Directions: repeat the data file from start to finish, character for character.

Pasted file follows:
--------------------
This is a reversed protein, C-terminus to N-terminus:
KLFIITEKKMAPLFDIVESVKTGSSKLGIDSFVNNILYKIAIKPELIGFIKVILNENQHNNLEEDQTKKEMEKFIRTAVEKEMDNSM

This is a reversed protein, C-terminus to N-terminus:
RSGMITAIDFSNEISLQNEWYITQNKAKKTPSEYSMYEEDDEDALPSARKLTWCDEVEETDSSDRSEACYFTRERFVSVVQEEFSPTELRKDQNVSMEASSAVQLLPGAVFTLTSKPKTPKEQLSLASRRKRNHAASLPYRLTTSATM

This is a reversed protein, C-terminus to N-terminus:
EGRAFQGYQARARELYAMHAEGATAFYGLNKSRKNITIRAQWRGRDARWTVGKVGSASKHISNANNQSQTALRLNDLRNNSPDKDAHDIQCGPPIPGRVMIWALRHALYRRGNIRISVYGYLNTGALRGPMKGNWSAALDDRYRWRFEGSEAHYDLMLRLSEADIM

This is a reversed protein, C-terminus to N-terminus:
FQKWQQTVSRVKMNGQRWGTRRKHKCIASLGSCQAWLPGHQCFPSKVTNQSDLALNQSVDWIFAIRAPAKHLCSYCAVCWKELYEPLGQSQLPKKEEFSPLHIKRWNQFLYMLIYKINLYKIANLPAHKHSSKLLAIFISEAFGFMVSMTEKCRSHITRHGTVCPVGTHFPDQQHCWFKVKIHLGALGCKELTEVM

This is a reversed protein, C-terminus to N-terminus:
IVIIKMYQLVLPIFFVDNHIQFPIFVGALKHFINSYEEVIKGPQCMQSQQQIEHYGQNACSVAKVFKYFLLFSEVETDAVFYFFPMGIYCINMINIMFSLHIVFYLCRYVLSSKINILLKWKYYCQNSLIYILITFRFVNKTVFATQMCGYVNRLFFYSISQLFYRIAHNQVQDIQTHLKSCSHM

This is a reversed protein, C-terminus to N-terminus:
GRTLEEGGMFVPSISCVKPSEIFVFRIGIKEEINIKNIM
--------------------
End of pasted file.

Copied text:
This is a reversed protein, C-terminus to N-terminus:
KLFIITEKKMAPLFDIVESVKTGSSKLGIDSFVNNILYKIAIKPELIGFIKVILNENQHNNLEEDQTKKEMEKFIRTAVEKEMDNSM

This is a reversed protein, C-terminus to N-terminus:
RSGMITAIDFSNEISLQNEWYITQNKAKKTPSEYSMYEEDDEDALPSARKLTWCDEVEETDSSDRSEACYFTRERFVSVVQEEFSPTELRKDQNVSMEASSAVQLLPGAVFTLTSKPKTPKEQLSLASRRKRNHAASLPYRLTTSATM

This is a reversed protein, C-terminus to N-terminus:
EGRAFQGYQARARELYAMHAEGATAFYGLNKSRKNITIRAQWRGRDARWTVGKVGSASKHISNANNQSQTALRLNDLRNNSPDKDAHDIQCGPPIPGRVMIWALRHALYRRGNIRISVYGYLNTGALRGPMKGNWSAALDDRYRWRFEGSEAHYDLMLRLSEADIM

This is a reversed protein, C-terminus to N-terminus:
FQKWQQTVSRVKMNGQRWGTRRKHKCIASLGSCQAWLPGHQCFPSKVTNQSDLALNQSVDWIFAIRAPAKHLCSYCAVCWKELYEPLGQSQLPKKEEFSPLHIKRWNQFLYMLIYKINLYKIANLPAHKHSSKLLAIFISEAFGFMVSMTEKCRSHITRHGTVCPVGTHFPDQQHCWFKVKIHLGALGCKELTEVM

This is a reversed protein, C-terminus to N-terminus:
IVIIKMYQLVLPIFFVDNHIQFPIFVGALKHFINSYEEVIKGPQCMQSQQQIEHYGQNACSVAKVFKYFLLFSEVETDAVFYFFPMGIYCINMINIMFSLHIVFYLCRYVLSSKINILLKWKYYCQNSLIYILITFRFVNKTVFATQMCGYVNRLFFYSISQLFYRIAHNQVQDIQTHLKSCSHM

This is a reversed protein, C-terminus to N-terminus:
GRTLEEGGMFVPSISCVKPSEIFVFRIGIKEEINIKNIM